If you know the benefit of remote start, you know how you can never live without it. When the heat is unbearable or the air is freezing, remote start can heat or cool your vehicle’s interior to the perfect temperature before you set foot inside it. But what’s really behind this simple magic button on your key fob, and how does remote start work?
What is remote start?
Like most consumer electronics today, remote start isn’t simply a button or gadget. It’s a complicated system of technology that allows you to securely start your locked vehicle from a distance by using a remote key fob or smartphone app. Most systems permit you to turn your vehicle on (and off) and automatically cool or heat your car based on the outside air temperature. More advanced systems add additional levels of car security and convenience features.
Aftermarket remote start has been around since the 1980s, first introduced by Fortin Auto Radio, based in Montreal, Quebec. The 2004 Chevrolet Malibu was the first car to offer it as a factory option. Since 2016, more vehicles have been factory equipped with remote start. Although initially reserved for more expensive vehicles, as of 2019 91% of vehicles are equipped with standard or optional keyless ignition systems.
In some cases, remote start requires activation as part of a telematics service from the manufacturer, such as Mercedes-Benz’s mbrace or OnStar. As part of the telematics service, a smartphone app can also control remote start.
Unfortunately, unlike power windows and door locks, keyless ignitions and remote start haven’t reached the level of being a necessity. Some recently manufactured autos, such as the 2022 Chevrolet Colorado WT don’t come standard with either convenience. So, what if you have a vehicle without a remote start system? Can you add a remote start system? Does it matter if you have a keyed or keyless ignition? As it turns out, current technology allows you to add a remote start system to your current car, regardless of the type of ignition.
How does remote start work?
A remote start module or system has to be installed in your vehicle. The system uses software that sends a specific encrypted signal to an installed receiver inside the car. Encryption prevents someone or something from decoding it and sending an identical frequency, and starting your vehicle remotely without your authorization.
When the receiver accepts the signal, it activates the systems to which it’s connected and mimics the engine’s start sequence. It allows the engine to start, settings like heating or cooling to activate and confirms that the doors are locked. To let you know its job is done, the system will give you a confirmation through the flash of your vehicle’s headlights, a sound or both. If you’re using an app, a notice will appear in the app.
Most systems keep your vehicle running for at least 15 and up to 45 minutes without you or your key inside. Although manufacturer remote start systems are becoming more user-friendly and customizable, aftermarket remote start systems provide more options like:
- Up to a three-mile range
- LED screen key fobs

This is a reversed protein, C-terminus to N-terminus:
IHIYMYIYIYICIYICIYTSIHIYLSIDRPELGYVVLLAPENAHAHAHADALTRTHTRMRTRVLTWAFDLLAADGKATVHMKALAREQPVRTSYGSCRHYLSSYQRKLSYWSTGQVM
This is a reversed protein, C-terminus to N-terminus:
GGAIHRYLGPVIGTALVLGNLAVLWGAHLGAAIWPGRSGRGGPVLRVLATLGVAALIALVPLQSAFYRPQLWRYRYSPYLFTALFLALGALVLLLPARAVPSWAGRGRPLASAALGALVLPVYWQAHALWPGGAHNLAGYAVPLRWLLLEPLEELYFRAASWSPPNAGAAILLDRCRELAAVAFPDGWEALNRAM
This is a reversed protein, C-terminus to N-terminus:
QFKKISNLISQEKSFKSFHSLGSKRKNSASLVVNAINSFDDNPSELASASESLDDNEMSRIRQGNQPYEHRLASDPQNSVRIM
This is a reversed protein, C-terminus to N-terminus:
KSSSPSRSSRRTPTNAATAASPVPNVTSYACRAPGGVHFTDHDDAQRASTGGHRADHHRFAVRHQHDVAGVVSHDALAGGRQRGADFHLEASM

- Customizable start controls
How much do remote start systems cost?
Some earlier remote systems required a monthly fee and were packaged along with elaborate monitoring services. Today’s systems usually don’t require a cost to operate unless you want to use a phone app. However, on basic trim automobiles, there is still a cost. A 2021 Chevrolet Traxx LT does not come standard with a wireless key and remote start. Still, it’s available as part of a $450 LT Convenience Package option. On model trims that are most popular, remote start systems are often included in the vehicle’s purchase price.
But what if you didn’t purchase your car with a keyless system and want to buy an aftermarket remote start? Based on a brief survey of remote start dealers, the least expensive, short-range remote starter installed on a nonluxury vehicle will range from $249.99 to $399.99. The quoted price will largely depend on the year, make and model of your car.
When using an installer, it’s essential to ensure that the system is compatible with your car. Additionally, you’ll want the system and installation to have a warranty. It’s also critical that you have a clear understanding of the labor costs before purchase.
Is remote start safe?
Understandably, you may think that an unattended car with the vehicle running would welcome thieves to steal it. Thankfully, this scenario isn’t possible. There are more than a few fail-safe system checks to keep this from happening.
- The first thing a remote starter does is lock the car doors.
- The shifting mechanism is disabled.
- If someone does enter without the key and they touch the brake pedal, the engine shuts off.
- If the hood is opened after a remote start, the engine shuts off.
These systems ensure the possessor of the key is the only person able to drive off with the car after a remote start. Although you may consider a remote start system merely a convenience, it’s also much more secure than starting your car and leaving your key inside.
But there are other safety issues you’ll need to be aware of with your new remote start system. The NHTSA has noted (and is taking steps to address) some potentially tragic dangers of remote start systems. Some have been related to engine shutdowns while driving, but most are related to owner forgetfulness.
More often than not, owners will forget to turn off the motor before leaving the car because today’s engines are quiet. In a closed garage, a running engine can cause carbon monoxide poisoning. There have also been instances of injury and property damage after owners forgot to put the car into park before opening the car door.
The convenience of remote start systems has proven to provide comfort and safety benefits. But, as with most technologies, the ultimate fail-safe device is the user.